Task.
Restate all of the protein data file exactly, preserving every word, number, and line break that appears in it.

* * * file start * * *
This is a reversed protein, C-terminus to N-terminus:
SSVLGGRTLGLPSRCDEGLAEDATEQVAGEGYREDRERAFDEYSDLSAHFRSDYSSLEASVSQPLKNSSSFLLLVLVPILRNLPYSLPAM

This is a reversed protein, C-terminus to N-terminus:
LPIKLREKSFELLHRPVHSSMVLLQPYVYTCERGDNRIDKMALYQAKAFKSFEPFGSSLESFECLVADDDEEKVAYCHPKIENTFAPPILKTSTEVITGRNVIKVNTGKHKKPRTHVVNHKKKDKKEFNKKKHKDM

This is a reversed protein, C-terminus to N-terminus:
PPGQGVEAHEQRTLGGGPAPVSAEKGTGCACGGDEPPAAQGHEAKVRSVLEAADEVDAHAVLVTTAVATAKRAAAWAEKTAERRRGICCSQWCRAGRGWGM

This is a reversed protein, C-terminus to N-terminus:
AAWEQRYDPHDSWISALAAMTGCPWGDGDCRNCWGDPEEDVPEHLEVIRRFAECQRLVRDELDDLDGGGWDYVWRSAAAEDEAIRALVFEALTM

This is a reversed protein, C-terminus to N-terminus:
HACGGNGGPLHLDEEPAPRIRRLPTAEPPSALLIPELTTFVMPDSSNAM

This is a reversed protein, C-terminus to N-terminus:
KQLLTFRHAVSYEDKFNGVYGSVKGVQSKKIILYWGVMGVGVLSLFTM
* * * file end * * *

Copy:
This is a reversed protein, C-terminus to N-terminus:
SSVLGGRTLGLPSRCDEGLAEDATEQVAGEGYREDRERAFDEYSDLSAHFRSDYSSLEASVSQPLKNSSSFLLLVLVPILRNLPYSLPAM

This is a reversed protein, C-terminus to N-terminus:
LPIKLREKSFELLHRPVHSSMVLLQPYVYTCERGDNRIDKMALYQAKAFKSFEPFGSSLESFECLVADDDEEKVAYCHPKIENTFAPPILKTSTEVITGRNVIKVNTGKHKKPRTHVVNHKKKDKKEFNKKKHKDM

This is a reversed protein, C-terminus to N-terminus:
PPGQGVEAHEQRTLGGGPAPVSAEKGTGCACGGDEPPAAQGHEAKVRSVLEAADEVDAHAVLVTTAVATAKRAAAWAEKTAERRRGICCSQWCRAGRGWGM

This is a reversed protein, C-terminus to N-terminus:
AAWEQRYDPHDSWISALAAMTGCPWGDGDCRNCWGDPEEDVPEHLEVIRRFAECQRLVRDELDDLDGGGWDYVWRSAAAEDEAIRALVFEALTM

This is a reversed protein, C-terminus to N-terminus:
HACGGNGGPLHLDEEPAPRIRRLPTAEPPSALLIPELTTFVMPDSSNAM

This is a reversed protein, C-terminus to N-terminus:
KQLLTFRHAVSYEDKFNGVYGSVKGVQSKKIILYWGVMGVGVLSLFTM